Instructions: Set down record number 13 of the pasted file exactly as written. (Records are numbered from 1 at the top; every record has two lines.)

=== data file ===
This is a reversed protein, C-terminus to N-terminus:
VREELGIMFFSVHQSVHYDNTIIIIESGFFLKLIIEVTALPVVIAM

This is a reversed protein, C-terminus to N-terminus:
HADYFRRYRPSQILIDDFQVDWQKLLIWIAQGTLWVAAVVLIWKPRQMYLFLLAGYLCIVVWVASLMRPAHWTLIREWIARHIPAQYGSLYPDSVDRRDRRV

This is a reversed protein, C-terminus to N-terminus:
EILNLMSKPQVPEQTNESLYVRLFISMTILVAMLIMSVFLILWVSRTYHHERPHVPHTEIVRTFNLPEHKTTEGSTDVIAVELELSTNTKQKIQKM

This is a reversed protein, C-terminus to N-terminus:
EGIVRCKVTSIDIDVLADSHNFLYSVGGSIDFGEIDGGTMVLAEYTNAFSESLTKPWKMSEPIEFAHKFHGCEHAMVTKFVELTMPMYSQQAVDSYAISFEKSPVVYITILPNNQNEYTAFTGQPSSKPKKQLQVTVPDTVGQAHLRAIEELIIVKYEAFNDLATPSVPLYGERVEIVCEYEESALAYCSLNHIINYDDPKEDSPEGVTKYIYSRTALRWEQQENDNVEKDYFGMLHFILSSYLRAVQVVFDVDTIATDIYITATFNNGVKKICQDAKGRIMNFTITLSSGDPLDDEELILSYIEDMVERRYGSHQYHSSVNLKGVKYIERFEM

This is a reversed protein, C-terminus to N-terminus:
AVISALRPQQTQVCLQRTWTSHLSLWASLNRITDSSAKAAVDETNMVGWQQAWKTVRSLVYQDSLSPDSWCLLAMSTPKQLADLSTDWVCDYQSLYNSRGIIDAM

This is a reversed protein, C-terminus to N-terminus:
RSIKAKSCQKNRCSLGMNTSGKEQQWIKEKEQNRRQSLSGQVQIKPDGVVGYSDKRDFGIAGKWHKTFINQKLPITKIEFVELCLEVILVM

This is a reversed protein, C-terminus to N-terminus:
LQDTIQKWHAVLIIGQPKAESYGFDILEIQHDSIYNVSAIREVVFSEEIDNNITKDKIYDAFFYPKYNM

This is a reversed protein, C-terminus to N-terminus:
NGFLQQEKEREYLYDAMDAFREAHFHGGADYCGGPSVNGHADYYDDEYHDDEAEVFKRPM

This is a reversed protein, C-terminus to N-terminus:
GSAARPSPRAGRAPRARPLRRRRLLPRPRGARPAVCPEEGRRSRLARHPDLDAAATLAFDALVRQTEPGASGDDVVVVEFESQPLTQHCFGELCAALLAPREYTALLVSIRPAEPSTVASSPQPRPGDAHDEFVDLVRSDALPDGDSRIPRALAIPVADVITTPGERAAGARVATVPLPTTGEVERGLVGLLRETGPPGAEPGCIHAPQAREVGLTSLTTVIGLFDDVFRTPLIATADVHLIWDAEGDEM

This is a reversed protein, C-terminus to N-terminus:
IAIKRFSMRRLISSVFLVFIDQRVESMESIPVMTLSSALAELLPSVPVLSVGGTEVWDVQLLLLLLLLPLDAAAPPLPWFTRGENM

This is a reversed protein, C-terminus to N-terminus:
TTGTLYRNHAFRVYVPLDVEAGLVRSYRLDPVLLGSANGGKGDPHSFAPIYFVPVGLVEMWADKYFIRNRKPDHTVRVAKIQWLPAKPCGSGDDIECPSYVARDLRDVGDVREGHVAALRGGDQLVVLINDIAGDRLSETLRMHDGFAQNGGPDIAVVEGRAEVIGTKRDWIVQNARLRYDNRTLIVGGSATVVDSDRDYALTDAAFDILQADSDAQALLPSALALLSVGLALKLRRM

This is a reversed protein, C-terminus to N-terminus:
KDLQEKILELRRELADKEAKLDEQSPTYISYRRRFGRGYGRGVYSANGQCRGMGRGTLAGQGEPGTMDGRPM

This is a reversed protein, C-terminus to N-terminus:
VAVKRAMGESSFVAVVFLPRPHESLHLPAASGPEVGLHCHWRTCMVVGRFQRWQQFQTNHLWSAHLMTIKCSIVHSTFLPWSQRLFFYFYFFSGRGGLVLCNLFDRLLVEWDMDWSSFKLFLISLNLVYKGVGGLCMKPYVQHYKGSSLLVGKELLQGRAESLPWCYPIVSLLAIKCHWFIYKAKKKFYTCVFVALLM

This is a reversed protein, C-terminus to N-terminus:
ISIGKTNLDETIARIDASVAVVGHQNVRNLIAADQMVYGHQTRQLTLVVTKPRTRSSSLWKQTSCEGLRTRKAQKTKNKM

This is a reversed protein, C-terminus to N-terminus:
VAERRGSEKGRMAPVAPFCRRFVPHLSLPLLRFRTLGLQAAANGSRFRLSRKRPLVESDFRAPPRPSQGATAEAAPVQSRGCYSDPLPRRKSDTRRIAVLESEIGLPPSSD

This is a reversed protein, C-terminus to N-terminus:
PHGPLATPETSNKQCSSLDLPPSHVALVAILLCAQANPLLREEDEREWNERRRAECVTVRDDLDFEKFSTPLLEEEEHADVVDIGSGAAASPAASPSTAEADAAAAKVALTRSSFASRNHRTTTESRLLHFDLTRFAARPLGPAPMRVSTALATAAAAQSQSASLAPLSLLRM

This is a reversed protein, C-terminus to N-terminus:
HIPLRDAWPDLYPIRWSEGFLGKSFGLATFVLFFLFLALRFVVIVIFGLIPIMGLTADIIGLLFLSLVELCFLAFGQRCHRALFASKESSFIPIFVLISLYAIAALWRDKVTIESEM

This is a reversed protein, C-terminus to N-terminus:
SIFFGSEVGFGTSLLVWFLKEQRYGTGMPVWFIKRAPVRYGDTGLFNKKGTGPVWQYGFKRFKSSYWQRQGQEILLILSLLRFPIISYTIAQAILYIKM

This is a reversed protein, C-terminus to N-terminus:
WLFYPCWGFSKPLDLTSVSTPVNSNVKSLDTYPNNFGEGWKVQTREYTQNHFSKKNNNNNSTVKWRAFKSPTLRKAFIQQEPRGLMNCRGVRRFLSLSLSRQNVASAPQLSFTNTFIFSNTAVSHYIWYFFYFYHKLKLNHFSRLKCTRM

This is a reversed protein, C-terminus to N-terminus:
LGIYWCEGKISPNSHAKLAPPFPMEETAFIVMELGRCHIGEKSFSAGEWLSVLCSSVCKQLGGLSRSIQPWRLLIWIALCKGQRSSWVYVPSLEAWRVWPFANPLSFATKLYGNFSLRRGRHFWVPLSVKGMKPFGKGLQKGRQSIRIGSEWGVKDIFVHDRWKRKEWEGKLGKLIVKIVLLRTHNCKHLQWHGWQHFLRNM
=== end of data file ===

This is a reversed protein, C-terminus to N-terminus:
VAVKRAMGESSFVAVVFLPRPHESLHLPAASGPEVGLHCHWRTCMVVGRFQRWQQFQTNHLWSAHLMTIKCSIVHSTFLPWSQRLFFYFYFFSGRGGLVLCNLFDRLLVEWDMDWSSFKLFLISLNLVYKGVGGLCMKPYVQHYKGSSLLVGKELLQGRAESLPWCYPIVSLLAIKCHWFIYKAKKKFYTCVFVALLM